Dayton Citizen demands ‘sanctuary’ for Medical Marijuana Patients
Posted by Sagar Satapathy on May 30, 2018.In a move to allow patients who have been prescribed medical marijuana to possess the drug without fear of criminal charges, Latasha Rountree, a Dayton resident has asked the city to pass “sanctuary” policies.
Rountree’s demand came following the delay of setting-up of shops by the medical cannabis industry in Ohio.
While attending the city commission meeting this week, Latasha Rountree said the establishment of the state’s marijuana dispensaries in the state has been delayed in the state. This has led to the arrest of some of the patients who were found possessing a drug they need for medical purposes.
Rountree, who described herself as cannabis patient and an entrepreneur, also urged the city neither to arrest the patients who have been prescribed marijuana nor cite them for possession.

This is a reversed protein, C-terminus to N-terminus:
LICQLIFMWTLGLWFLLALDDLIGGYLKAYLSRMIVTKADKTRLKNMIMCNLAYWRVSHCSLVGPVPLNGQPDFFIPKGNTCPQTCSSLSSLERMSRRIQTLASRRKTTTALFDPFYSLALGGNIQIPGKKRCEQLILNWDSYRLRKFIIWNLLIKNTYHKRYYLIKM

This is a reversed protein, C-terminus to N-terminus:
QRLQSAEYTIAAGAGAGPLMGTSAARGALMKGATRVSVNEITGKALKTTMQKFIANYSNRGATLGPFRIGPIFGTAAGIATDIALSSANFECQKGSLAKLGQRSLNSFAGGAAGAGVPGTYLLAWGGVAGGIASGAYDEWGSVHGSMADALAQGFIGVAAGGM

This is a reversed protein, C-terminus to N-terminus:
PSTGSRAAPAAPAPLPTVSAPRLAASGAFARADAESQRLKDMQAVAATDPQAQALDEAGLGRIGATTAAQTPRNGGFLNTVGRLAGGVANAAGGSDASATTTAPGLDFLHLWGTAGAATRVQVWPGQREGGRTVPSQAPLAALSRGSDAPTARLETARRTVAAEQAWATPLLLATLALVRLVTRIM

Rountree asked the city to define “affirmative defense” for law-abiding marijuana patients. Besides, she suggested that doctors can give Ohioans a statement of affirmative defense to prove they are following state law when they possess marijuana.
Meanwhile, Dayton Mayor Nan Whaley thanked Rountree for bringing her concerns forward to the commission clarifying Dayton is one of the few cities in the region that has not banned medical marijuana businesses.
“We are paying very close attention because we want it to be regulated well and monitored but we also want people who are in pain to be able to receive the medical treatment they need,” the Mayor said.
Whaley assured to talk to the city’s law department regarding Rountree’s requests, however, refused to make any kind of commitment.
The Ohio Board of Pharmacy, earlier this week, said it was postponing the expected announcement of medical marijuana dispensary license awards saying the information gathering was incomplete.
The medical marijuana was legalized for the cultivation, processing, testing, dispensing, and medical use after the House Bill 523 took effect September 8, 2016. comments powered by Disqus